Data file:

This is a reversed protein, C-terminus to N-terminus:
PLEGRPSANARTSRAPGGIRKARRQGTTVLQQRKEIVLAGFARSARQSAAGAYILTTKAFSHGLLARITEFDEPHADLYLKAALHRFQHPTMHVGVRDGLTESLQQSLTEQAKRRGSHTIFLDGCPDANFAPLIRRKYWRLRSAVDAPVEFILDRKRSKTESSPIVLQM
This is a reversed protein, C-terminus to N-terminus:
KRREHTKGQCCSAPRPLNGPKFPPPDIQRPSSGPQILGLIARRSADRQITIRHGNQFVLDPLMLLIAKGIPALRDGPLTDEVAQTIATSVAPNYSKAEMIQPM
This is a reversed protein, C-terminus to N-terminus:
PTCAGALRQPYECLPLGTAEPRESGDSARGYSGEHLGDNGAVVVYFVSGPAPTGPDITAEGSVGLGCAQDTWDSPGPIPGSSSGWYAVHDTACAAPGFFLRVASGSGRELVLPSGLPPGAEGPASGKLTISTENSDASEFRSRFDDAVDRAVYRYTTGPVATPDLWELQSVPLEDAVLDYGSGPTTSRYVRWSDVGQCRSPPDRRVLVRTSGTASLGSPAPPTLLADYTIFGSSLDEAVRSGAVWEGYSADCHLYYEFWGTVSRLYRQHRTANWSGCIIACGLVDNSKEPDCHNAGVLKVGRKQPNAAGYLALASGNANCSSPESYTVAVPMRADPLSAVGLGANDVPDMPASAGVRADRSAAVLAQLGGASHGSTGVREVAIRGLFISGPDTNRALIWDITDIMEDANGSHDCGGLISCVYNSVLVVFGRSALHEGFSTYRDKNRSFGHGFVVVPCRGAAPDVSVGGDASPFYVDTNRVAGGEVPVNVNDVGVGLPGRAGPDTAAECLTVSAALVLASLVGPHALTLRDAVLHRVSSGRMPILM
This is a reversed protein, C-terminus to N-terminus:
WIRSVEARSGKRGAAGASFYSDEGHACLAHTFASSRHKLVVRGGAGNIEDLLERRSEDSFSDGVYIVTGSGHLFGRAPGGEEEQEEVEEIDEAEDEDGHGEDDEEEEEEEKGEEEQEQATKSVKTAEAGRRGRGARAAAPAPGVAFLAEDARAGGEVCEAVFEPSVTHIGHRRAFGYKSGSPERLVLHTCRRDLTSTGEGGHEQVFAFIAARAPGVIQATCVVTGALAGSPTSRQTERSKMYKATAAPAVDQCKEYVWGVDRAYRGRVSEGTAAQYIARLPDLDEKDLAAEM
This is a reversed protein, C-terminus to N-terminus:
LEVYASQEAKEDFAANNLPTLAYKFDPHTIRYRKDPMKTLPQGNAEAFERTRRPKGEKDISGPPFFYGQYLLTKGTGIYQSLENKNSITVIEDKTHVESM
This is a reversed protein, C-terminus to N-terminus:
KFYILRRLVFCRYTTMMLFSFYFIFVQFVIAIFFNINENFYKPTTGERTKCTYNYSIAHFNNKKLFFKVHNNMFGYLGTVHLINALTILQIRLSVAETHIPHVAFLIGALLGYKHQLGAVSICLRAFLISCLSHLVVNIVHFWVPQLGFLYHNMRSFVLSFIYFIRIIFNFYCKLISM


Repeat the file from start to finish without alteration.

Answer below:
This is a reversed protein, C-terminus to N-terminus:
PLEGRPSANARTSRAPGGIRKARRQGTTVLQQRKEIVLAGFARSARQSAAGAYILTTKAFSHGLLARITEFDEPHADLYLKAALHRFQHPTMHVGVRDGLTESLQQSLTEQAKRRGSHTIFLDGCPDANFAPLIRRKYWRLRSAVDAPVEFILDRKRSKTESSPIVLQM
This is a reversed protein, C-terminus to N-terminus:
KRREHTKGQCCSAPRPLNGPKFPPPDIQRPSSGPQILGLIARRSADRQITIRHGNQFVLDPLMLLIAKGIPALRDGPLTDEVAQTIATSVAPNYSKAEMIQPM
This is a reversed protein, C-terminus to N-terminus:
PTCAGALRQPYECLPLGTAEPRESGDSARGYSGEHLGDNGAVVVYFVSGPAPTGPDITAEGSVGLGCAQDTWDSPGPIPGSSSGWYAVHDTACAAPGFFLRVASGSGRELVLPSGLPPGAEGPASGKLTISTENSDASEFRSRFDDAVDRAVYRYTTGPVATPDLWELQSVPLEDAVLDYGSGPTTSRYVRWSDVGQCRSPPDRRVLVRTSGTASLGSPAPPTLLADYTIFGSSLDEAVRSGAVWEGYSADCHLYYEFWGTVSRLYRQHRTANWSGCIIACGLVDNSKEPDCHNAGVLKVGRKQPNAAGYLALASGNANCSSPESYTVAVPMRADPLSAVGLGANDVPDMPASAGVRADRSAAVLAQLGGASHGSTGVREVAIRGLFISGPDTNRALIWDITDIMEDANGSHDCGGLISCVYNSVLVVFGRSALHEGFSTYRDKNRSFGHGFVVVPCRGAAPDVSVGGDASPFYVDTNRVAGGEVPVNVNDVGVGLPGRAGPDTAAECLTVSAALVLASLVGPHALTLRDAVLHRVSSGRMPILM
This is a reversed protein, C-terminus to N-terminus:
WIRSVEARSGKRGAAGASFYSDEGHACLAHTFASSRHKLVVRGGAGNIEDLLERRSEDSFSDGVYIVTGSGHLFGRAPGGEEEQEEVEEIDEAEDEDGHGEDDEEEEEEEKGEEEQEQATKSVKTAEAGRRGRGARAAAPAPGVAFLAEDARAGGEVCEAVFEPSVTHIGHRRAFGYKSGSPERLVLHTCRRDLTSTGEGGHEQVFAFIAARAPGVIQATCVVTGALAGSPTSRQTERSKMYKATAAPAVDQCKEYVWGVDRAYRGRVSEGTAAQYIARLPDLDEKDLAAEM
This is a reversed protein, C-terminus to N-terminus:
LEVYASQEAKEDFAANNLPTLAYKFDPHTIRYRKDPMKTLPQGNAEAFERTRRPKGEKDISGPPFFYGQYLLTKGTGIYQSLENKNSITVIEDKTHVESM
This is a reversed protein, C-terminus to N-terminus:
KFYILRRLVFCRYTTMMLFSFYFIFVQFVIAIFFNINENFYKPTTGERTKCTYNYSIAHFNNKKLFFKVHNNMFGYLGTVHLINALTILQIRLSVAETHIPHVAFLIGALLGYKHQLGAVSICLRAFLISCLSHLVVNIVHFWVPQLGFLYHNMRSFVLSFIYFIRIIFNFYCKLISM